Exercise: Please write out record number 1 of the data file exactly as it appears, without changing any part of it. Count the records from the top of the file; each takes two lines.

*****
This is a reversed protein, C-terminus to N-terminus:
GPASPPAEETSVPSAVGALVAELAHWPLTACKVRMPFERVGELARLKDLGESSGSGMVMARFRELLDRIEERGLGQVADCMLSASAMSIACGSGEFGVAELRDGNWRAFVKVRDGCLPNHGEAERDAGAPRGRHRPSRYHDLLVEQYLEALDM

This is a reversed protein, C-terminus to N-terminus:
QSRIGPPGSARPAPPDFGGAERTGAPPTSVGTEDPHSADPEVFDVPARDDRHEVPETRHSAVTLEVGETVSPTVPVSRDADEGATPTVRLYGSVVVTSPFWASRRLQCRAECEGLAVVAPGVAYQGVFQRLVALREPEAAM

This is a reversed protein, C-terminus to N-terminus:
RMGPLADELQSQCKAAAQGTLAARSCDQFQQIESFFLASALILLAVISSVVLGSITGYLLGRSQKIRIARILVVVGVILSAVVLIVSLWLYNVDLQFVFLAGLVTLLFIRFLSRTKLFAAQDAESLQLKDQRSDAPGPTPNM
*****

This is a reversed protein, C-terminus to N-terminus:
GPASPPAEETSVPSAVGALVAELAHWPLTACKVRMPFERVGELARLKDLGESSGSGMVMARFRELLDRIEERGLGQVADCMLSASAMSIACGSGEFGVAELRDGNWRAFVKVRDGCLPNHGEAERDAGAPRGRHRPSRYHDLLVEQYLEALDM